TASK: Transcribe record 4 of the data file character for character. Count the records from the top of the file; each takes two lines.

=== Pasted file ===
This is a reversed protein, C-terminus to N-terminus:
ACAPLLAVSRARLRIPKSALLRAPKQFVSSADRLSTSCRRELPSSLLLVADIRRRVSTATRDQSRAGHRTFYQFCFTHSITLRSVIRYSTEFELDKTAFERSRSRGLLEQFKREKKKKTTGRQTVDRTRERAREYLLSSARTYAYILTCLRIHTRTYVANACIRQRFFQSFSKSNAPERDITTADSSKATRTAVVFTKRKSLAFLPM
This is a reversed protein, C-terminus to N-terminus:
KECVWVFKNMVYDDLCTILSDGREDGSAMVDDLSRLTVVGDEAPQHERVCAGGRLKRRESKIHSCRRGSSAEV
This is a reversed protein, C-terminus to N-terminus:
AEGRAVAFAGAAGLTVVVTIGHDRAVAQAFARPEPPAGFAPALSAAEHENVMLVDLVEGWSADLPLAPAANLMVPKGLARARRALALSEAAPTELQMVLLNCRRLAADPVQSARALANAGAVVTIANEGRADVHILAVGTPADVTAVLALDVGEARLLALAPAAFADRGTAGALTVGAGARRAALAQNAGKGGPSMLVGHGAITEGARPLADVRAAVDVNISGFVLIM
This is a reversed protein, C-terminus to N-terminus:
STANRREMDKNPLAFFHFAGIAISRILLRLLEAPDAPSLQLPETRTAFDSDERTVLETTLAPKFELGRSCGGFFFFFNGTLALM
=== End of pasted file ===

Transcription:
This is a reversed protein, C-terminus to N-terminus:
STANRREMDKNPLAFFHFAGIAISRILLRLLEAPDAPSLQLPETRTAFDSDERTVLETTLAPKFELGRSCGGFFFFFNGTLALM